Even though tickets bought with the Leap card are cheaper than single journeys bought with cash money, using the Leap card for frequent travelers may be more expensive than using the different weekly or monthly cards. Since May 2014, the functionality of the card has been extended, such as the ability to "upload" a week, month or year-card to a Leap card. As part of this ongoing process Leap 'Capping' is now available for each service and a cap of €10 a day across all services (€40 a week and a 'Travel 90 discount' is also now available where a passenger who uses a second service within 90 minutes will get an automatic €1 discount. There are also plans to extend all combinated and season tickets to LEAP, some of these, such as the 5 Day Dublin Bus Rambler, are already in place.
For frequent travelers using only one service one can use the day, weekly, monthly or year-cards (or capping) for the required route or system. For those who need to use two or more different services, the multi-operator cap may help them save money. There are several 'Combi' paper ticket subscriptions: BUS-LUAS, BUS-DART & DART-LUAS. The former two are available at Luas vending machines, and the Dublin Bus ticket outlets (Newsagents and Dublin Bus head office). However, oddly, and with no explanation apparent on any of the service websites, the DART-LUAS, and DART-LUAS-BUS tickets, are neither available in the DART or LUAS vending machines, nor are they available online, they can only be bought at DART ticket offices offering daily rambler, weekly and monthly variations.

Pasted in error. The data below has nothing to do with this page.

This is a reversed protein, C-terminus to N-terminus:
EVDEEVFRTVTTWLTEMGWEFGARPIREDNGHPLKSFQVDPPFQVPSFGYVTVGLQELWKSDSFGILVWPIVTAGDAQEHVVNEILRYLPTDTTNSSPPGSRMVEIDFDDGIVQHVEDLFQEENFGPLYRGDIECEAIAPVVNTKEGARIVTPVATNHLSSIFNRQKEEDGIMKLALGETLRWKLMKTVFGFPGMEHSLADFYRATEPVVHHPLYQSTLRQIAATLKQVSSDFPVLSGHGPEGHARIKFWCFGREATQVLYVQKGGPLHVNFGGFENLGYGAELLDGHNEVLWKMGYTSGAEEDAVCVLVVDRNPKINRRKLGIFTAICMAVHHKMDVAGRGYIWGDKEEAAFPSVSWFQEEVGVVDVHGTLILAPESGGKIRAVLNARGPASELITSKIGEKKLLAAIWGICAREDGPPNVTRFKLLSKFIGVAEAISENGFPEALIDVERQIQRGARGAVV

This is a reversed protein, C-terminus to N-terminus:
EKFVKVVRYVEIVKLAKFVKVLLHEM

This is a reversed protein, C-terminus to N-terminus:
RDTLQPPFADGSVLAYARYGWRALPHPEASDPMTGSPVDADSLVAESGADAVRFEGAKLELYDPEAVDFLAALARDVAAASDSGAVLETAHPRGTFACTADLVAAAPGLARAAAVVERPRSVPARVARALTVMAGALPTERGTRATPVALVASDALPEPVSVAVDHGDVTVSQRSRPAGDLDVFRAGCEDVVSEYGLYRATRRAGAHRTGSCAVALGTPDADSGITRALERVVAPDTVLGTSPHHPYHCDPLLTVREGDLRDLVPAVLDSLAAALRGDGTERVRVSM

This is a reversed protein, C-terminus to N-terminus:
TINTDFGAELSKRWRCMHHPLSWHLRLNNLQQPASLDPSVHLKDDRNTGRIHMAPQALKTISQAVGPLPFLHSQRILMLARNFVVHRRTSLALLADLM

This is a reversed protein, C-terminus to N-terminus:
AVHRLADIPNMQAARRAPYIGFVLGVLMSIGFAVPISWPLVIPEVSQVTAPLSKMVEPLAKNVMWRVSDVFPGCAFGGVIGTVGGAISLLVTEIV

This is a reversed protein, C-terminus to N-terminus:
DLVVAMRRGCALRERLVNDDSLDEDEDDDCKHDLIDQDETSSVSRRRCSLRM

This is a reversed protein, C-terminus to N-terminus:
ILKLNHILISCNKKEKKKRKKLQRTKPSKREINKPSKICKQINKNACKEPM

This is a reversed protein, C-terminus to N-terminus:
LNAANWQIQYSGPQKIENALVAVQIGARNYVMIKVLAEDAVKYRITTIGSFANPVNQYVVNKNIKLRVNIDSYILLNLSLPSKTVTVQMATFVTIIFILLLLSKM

In an effort by the NTA to simply Dublin's extremely complex ticketing system all these paper variants were phased out and have been replaced with simpler to understand Luas equivalents since May 2014. For example, anyone who would have found a DART-LUAS-BUS paper ticket useful can now take advantage of the multi-operator Leap cap and actually save significantly on the price of those older tickets, by simply placing €40 credit on their card in a week, which will give them unlimited weekly travel on all Dublin Bus, Irish Rail and Luas services (except Nitelink, InterCity rail and Airlink. These phase-outs were widely advertised by all services throughout their network and paper tickets bought before the end of production date will still be valid until the expiry dates on the purchased ticket.
Together with many employers nationwide the different operators offer 'tax-saver subscriptions'. Although everyone can buy these special month or year cards, when an employer has joined the special tax-saver scheme the cards are offered "before tax": one can buy the cards directly via their employer and pay it from their gross-salary (thus before deduction of income tax and levies). Some companies allow this on a monthly basis while other companies only offer this once a year.
Companies offering this once per year make it possible for their employees to buy this card in the month that they pay-out the bonuses or other yearly incentives. As any bonuses or other 'additional' pay are subjected to the highest tax-rate for that employee he/she can make the best savings when buying the card in that month. If one's normal salary is just under the standard cut-off rate for the high tax bracket (nearly) all additional pay for bonuses etc. will be in the high tax-rate; and if one then purchases the 'tax saver' ticket from their extra pay around 50% of the price is then paid by the state. This can save the employee up to 52% on the ticket-price. There are tax-saver cards for Dublin Bus, LUAS, Dart/Commuter and combinations of them.